I haven't had the chance to test the limits yet, since beta testing isn't the same work flow as working with properly completed software and I also work on a very powerful computer, but it seems to me that this should not be the same as working on one long clip that is too long because when playing back all the clips at once the computer has time for buffering. Maybe someone more technically versed than I am can answer this question properly.Sewie wrote:One more question, though... Don't you end up with huge TVP files when working with a number of finished animated clips in that editing-tab ?
Sewie wrote:So 9.5 Pro will start to make use of multiple cores in the processor ? That by itself is big news!
You are an animator and will always watch an animated film with a biased eye. It is natural for you to get into problem solving gear, knowing how certain missing effects could improve the feel of lacking motion. I view this differently. I see my films as illustrations set into motion. From this perspective I write, plot story sequences and have Sandra paint. Everything in animation is an abbreviation; a simplification of reality -- an endless stream of shortcuts and mere hints, leaving much open to the interpretation and imagination of individual viewers. Personally, I would find a mechanical repetition of the shimmering sea very disturbing to the eye, considering the span of water and the tiny boats within.ZigOtto wrote:I just found the sea rendering too much "still" in a couple of scenes ,
why not to use a fauxfixe here ...? what I would do is this :................
.............- paint the sea 3 times nearly the same > 1,2,3,
so the sea color will be gently dancing all the time you need.
Klaus Hoefs Pirates:
My compliments to Shay for composing the music, since I heard his music from films done by Jeff Sheer he has made big progress.
This is what I admire about his work so much and what I have been asking every composer I've worked with to achieve. It was this quality of Shay's sound for which I abandoned my previous composer who began to sound too unimaginative to me and was beginning to bore me.It is both, modern and classic at the same time
This is where I failed in Tulip, where I believed the contradiction of Plummer's King's English freely discussing scatological matters would be a joy to sit back to and listen. It made some people (too many) feel disturbed, not relaxed. It took me a long time of small successes and failures to get to this point, where I can depend on the match of music and motion for a minute or two to carry the enjoyment of absorbing a film and being able to afford to drop the importance of story driven action.And to be more specific it is a joy to watch the sea and the motions of people and boats and listening to the music.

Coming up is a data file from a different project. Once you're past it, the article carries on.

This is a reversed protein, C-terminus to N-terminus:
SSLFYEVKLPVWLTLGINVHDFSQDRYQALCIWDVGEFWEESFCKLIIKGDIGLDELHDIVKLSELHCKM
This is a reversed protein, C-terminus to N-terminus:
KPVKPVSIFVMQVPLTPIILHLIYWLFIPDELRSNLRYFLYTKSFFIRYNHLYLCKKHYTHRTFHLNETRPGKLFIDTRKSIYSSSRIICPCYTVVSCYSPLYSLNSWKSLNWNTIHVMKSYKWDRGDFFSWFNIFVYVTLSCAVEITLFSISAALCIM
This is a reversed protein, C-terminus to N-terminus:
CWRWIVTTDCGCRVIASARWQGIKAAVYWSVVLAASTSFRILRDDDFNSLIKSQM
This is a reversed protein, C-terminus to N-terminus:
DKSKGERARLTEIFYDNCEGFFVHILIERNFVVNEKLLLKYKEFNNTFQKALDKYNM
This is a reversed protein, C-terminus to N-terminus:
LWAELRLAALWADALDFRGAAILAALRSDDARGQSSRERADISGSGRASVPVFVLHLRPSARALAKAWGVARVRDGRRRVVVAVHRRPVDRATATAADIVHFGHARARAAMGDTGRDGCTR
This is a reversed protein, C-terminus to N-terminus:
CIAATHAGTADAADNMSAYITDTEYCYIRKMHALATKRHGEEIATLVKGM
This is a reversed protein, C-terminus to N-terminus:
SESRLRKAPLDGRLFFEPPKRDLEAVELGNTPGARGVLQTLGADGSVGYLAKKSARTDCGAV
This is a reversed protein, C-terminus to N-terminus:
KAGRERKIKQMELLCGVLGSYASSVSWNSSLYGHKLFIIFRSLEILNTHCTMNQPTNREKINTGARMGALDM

This will change once we add appropriate sound effects; the screeching wind and roar of the sea. Mariners often refer to these terrifying moments as having the boat shake and rattle in all her timbers. These terrifying vibrations are caused more by the wind than the water.I think in particular the waves could be more dramatic. The shaking of the camera has more change of tempo (>15:00. + about15:20) than the waves.
This is exactly what goes on in storms that produce huge waves -- there is nothing exaggerated in my drawings. The climb can be so steep that some boats will turn over and somersault backwards to total destruction and certain death of all aboard....and climbing the big one looks to me like climbing the alps (15:40)
Thanks; here I am a little smug and out to prove that imprecise, freehand drawing can achieve the same reactions in an audience as 3D perfection -- and perhaps even more so.BTW I love your rich detailed ship in motion. Great !
Coloring will take care of it, but amusingly enough, as I sift through endless lines of period photographs stretching across Cooliris walls, there is a striking sameness to all those bearded men of the past. One often comes across group portraits of men posing for a camera and they all look like brothers.The pirates cliche style may identify them as a group but also it has a pale aftertaste,mhm ? Also with their beards they may be too close to Slocum's looks. But coloring may do it.
This is why I identified him on this thread. In the film it will be explained that Slocum ran away from home at the age of 13 because he couldn't bare the torments of his pedantic father. But ironically, in these scenes Slocum remembers his father's lessons and follows them to the letter which rescues Slocum and his boat from certain demise. The father will be dressed in civilian clothes and he will move about the boat as we would move about his house -- he will be animated with complete disconnect to the elements, which should make salient his supernatural status.And who is that guy ? (about 14:43) Victor or the ghost, giving advices to Slocum - it must be the ghost. I wonder why are no comments or questions about this one here at the Forums, and I am curious who will identify this guy as what ever....
Great! Just what I am after!The coloring is now much more vivid, comparing it with Tulip and it shows that the target market is different.
Recently I read a review about Tulip (but can't remember which one by now) which was claiming that your drawing style was naive but very done by the heart. I don't think that Tulip's style was naive - au contraire I think they had the breath of an older and wiser ( ) man in general. But Victor seems to me much more naive in its best meaning. From what I have seen it is brighter, less Shaw and more seen through the eyes of an astonished kid.
Every torpedo boat was equipped with a small cannon. The torpedoes were fired under water. BTW, I found it astonishing that the British had a complete fleet of submaries and torpedo boats stationed at Gibraltar as far back as the 1880s.---- I like it, but are you sure how a torpedo is fired ? ( )
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